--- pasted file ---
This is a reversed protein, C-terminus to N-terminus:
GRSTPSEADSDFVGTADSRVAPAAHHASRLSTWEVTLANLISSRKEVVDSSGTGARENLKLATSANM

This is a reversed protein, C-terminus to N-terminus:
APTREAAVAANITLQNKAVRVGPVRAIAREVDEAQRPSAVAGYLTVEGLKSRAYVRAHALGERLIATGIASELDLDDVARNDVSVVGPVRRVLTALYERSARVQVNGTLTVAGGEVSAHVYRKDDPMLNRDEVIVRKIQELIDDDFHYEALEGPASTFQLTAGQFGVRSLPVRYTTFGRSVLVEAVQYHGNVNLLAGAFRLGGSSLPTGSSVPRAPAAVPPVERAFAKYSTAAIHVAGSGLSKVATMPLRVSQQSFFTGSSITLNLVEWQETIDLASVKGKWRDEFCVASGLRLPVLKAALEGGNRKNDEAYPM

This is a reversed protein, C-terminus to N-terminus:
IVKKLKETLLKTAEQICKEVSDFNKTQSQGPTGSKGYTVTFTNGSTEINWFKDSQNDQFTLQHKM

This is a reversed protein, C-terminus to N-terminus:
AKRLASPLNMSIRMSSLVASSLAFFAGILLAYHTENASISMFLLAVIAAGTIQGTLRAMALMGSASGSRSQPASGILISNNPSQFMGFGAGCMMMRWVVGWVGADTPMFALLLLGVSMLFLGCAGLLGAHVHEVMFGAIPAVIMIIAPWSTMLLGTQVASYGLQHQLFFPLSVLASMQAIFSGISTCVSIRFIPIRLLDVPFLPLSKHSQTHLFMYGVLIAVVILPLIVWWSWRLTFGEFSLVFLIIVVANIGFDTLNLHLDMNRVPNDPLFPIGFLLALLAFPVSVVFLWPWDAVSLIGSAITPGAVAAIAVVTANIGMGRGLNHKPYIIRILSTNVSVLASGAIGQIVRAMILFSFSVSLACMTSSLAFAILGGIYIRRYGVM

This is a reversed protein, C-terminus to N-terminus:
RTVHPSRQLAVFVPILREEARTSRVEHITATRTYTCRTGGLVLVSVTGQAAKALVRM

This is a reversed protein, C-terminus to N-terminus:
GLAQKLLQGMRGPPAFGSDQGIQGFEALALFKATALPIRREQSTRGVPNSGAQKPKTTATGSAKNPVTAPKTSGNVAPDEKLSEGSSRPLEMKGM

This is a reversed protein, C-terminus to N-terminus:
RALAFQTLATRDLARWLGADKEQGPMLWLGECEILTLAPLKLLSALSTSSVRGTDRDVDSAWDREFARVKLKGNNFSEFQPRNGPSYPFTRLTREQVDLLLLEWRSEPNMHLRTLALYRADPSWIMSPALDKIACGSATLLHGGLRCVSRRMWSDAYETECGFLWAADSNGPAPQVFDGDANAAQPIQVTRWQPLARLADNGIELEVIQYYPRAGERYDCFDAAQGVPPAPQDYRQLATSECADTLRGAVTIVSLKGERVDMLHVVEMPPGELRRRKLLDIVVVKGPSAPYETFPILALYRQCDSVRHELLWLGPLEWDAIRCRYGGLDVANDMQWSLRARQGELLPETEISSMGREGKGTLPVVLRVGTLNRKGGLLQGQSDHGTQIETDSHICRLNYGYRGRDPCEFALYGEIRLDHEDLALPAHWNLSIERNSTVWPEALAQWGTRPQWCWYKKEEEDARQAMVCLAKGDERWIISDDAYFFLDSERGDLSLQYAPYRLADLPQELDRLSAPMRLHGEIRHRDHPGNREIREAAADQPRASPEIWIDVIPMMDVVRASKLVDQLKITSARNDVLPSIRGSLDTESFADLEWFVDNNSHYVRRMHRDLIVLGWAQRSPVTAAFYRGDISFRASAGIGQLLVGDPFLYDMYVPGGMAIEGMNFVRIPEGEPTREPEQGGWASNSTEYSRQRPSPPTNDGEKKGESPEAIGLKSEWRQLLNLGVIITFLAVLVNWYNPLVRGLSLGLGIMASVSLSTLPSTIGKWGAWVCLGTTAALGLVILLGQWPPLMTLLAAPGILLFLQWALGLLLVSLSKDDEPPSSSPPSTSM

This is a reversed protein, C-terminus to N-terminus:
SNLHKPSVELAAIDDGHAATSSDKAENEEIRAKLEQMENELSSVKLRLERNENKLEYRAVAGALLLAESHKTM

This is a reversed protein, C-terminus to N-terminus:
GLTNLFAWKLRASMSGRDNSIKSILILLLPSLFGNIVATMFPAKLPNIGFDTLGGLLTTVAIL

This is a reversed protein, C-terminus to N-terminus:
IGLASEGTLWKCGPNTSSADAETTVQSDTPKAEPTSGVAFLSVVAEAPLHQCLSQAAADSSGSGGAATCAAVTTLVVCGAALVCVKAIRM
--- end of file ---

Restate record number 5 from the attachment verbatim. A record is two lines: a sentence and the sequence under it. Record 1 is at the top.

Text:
This is a reversed protein, C-terminus to N-terminus:
RTVHPSRQLAVFVPILREEARTSRVEHITATRTYTCRTGGLVLVSVTGQAAKALVRM